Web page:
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Naani Review

Naani Review
Banner:
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Cast:
Mahesh Babu, Amisha Patel
Direction:
SJ. Suryah
Production:
NULL
Music:
NULL

Naani

IndiaGlitz [Monday, May 17, 2004 • Telugu] Comments

At one level, the much-hyped Nani is all about the childhood fantasy of growing up fast into the adult world. Such a theme is fraught with risk as the director and the screenplay writer has to walk the tightrope of parading kids stuff palatable to adults and vice-versa.

A palpable lift-off from the Tom Hanks hit Big, Nani fails to manage this deft act as it falls in the category of neither here nor there. 

In the process, the director S J Suryah (of Kushi and Vaali fame) has also gone overboard with double-entendre dialogues (the censors, we are told, had to wield the scissors at many places and the scene involving Ramya Krishnan had to deleted as they were found to be unseemly and tasteless).

Nani (Mahesh Babu), at core is the story of an 8-year-old boy, who attempts suicide as he feels that his mother (Devayani) does not like him. As it happens, a scientist (Raghuvaran in a weirdo look) helps him and makes Nani become a 28-year-old instantly.Hereafter, the plot is predictable and tiresome.

The 8-year-old in a 28-year-old man's body lands himself a job in a toy factory (his essential boyish instincts wins him the job) and not surprisingly the toy factory's owner's daughter Priya (Amisha Patel) is head over heels in love with him.

Just as he is having a ball in the toy factory, Nani comes to know that his mother actually dotes on him and is distraught ever since he went missing. Overcome with remorse, Nani runs to the scientist to get him back to shape. The scientist does that, but there is one hitch --- Nani is an 8-year-old only in the mornings; in the nights he is a 28-year-old. You think it is funny? But in this film, it is actually irritating.

Beyond point, the humour of the situation looks forced and the double entendres get on to your nerves. In Big the director had managed to keep the innocence intact and let the film remain one for kids. In Nani, the director's folly is that he has made it for the adults. And despite the technical gloss and high production values, the film fails to rise to any great heights.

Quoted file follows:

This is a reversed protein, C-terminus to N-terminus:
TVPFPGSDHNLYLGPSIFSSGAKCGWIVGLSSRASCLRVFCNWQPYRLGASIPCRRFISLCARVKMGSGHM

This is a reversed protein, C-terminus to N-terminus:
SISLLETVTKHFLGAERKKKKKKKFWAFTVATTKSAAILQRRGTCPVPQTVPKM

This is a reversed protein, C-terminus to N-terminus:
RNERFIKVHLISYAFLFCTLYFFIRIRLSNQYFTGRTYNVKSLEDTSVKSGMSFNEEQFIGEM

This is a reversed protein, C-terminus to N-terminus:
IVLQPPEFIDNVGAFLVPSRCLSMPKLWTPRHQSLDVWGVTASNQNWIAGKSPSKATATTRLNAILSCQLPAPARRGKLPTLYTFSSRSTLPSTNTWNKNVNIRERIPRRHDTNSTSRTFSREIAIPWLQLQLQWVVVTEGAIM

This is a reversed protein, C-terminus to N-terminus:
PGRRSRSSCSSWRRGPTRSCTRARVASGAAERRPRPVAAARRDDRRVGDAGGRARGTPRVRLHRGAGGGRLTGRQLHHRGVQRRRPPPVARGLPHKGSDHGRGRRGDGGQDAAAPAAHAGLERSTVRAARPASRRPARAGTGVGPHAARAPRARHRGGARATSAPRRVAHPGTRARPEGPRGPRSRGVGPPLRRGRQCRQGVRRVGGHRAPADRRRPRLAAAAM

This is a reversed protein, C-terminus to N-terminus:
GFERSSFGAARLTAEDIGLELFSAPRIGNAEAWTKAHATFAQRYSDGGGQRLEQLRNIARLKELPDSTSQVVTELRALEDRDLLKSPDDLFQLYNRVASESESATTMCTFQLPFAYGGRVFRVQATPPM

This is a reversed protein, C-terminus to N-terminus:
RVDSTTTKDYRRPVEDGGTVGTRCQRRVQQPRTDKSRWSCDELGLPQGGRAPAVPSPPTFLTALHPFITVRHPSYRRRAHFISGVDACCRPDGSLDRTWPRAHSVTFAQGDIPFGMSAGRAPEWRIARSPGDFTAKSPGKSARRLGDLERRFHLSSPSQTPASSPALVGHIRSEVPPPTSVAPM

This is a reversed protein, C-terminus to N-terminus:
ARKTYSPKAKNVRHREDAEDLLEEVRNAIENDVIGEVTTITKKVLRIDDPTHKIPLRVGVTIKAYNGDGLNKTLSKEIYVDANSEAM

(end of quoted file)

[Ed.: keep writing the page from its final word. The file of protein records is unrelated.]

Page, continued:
Mahesh Babu, in the eponymous role, certainly proves to be hard working. But he has failed to bring to fore the essential nuance of the character and the mental complexities of a split personality. He romps through in romantic scenes. Amisha Patel's role is well etched, but she also seems to have let slip the opportunity. She looks fetching in ravishing outfits. But that is all to her role.

Devayani as Nani's mother is more than passable. She hams a bit in certain situations, but overall she comes through the complex role. Aiswarya (with a disconcerting cigarette-smoking habit) just adds up to the number.

Raghuvaran and Nazar (Toy Factory owner) just go through their motions, as their roles are insignificant. The kids who play Nani's friend are actually good and as they have done their roles with flair and understanding.  Brahmanandam, Ali and Ravi Babu's comedy is no great shakes as it is predictable. Then there is Sunil, well forget it, his antics are laboursome. 

The title song featuring, Kiran Rathod, Anjala Zhaveri and Mehak, provides plenty of oomph and glamour.

The music, by A R Rehman, is a bit of a let down in the film. Said to have been recorded in London, the background score is too loud and rhythm-infested in most places. The songs, in most times indecipherable, are also not easy on the ears. Somehow, the music doesn't fit the mood of the film. Vasta Nee Venuka and Amma songs pass muster among the lot.

The photography of Guhan is stylized for most part. Though good, it sometimes becomes a strain on the yes (especially the novel camera angles and the choice of lens).

Suryah, who is charg

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